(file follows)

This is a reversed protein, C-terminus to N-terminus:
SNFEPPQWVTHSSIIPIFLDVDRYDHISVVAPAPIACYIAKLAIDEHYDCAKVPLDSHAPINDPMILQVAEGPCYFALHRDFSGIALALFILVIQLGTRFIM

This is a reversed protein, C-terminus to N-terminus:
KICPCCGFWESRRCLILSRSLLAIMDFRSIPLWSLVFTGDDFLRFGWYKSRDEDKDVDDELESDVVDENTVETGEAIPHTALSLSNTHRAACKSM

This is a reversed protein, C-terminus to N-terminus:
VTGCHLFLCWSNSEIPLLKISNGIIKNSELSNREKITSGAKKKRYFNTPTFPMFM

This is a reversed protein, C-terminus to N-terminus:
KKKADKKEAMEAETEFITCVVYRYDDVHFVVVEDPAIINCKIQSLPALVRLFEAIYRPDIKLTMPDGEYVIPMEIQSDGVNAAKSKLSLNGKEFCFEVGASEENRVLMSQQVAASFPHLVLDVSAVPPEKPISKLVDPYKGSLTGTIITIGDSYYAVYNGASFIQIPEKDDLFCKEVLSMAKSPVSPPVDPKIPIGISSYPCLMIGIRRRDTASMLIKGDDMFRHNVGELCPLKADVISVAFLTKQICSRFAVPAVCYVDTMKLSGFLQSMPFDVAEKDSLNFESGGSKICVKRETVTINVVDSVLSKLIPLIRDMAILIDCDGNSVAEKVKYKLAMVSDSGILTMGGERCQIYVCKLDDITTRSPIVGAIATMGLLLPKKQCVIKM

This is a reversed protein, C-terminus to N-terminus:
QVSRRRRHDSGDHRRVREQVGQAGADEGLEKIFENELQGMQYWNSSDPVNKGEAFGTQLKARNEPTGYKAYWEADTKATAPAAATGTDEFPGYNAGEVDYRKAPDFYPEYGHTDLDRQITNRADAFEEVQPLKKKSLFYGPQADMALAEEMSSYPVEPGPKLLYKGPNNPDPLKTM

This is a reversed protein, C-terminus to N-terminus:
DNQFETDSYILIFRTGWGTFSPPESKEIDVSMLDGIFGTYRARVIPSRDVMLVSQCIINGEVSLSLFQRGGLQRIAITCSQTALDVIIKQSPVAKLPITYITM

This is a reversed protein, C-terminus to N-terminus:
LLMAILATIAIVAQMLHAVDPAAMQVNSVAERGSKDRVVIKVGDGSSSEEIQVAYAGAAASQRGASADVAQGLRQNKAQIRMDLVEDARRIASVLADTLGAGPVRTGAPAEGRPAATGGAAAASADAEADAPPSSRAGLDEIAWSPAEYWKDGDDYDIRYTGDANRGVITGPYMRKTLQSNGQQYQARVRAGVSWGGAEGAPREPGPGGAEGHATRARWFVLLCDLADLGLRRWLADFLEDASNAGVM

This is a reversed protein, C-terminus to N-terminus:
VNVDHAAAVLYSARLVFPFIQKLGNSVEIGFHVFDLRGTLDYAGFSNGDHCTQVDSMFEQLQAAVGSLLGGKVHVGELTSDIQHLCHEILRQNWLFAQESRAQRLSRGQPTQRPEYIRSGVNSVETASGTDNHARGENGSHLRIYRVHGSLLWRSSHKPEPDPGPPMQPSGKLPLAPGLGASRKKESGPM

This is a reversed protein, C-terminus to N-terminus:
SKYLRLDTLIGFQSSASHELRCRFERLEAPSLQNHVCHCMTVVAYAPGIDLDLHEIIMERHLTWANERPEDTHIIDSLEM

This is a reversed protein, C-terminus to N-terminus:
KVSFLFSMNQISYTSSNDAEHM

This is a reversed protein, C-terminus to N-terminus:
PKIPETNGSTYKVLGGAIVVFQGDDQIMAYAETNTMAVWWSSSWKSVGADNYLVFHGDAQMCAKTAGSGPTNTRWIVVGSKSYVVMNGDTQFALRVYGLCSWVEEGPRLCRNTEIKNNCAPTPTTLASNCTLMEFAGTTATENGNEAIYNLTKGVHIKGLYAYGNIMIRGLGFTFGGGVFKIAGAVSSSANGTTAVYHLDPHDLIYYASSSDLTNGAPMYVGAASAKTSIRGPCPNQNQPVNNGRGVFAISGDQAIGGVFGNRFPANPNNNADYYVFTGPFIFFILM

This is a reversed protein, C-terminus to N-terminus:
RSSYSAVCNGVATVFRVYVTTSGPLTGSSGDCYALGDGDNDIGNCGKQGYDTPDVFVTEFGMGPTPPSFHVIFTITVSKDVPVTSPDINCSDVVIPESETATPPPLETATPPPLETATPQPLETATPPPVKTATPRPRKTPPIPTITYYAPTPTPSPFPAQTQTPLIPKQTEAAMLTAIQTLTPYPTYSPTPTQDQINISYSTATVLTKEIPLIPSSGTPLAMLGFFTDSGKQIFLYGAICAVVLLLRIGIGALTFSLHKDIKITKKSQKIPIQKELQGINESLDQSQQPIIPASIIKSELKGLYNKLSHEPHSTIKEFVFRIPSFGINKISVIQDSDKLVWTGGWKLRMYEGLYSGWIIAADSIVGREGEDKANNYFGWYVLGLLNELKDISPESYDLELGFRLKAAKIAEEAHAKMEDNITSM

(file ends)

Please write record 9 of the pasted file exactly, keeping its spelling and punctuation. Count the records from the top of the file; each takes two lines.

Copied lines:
This is a reversed protein, C-terminus to N-terminus:
SKYLRLDTLIGFQSSASHELRCRFERLEAPSLQNHVCHCMTVVAYAPGIDLDLHEIIMERHLTWANERPEDTHIIDSLEM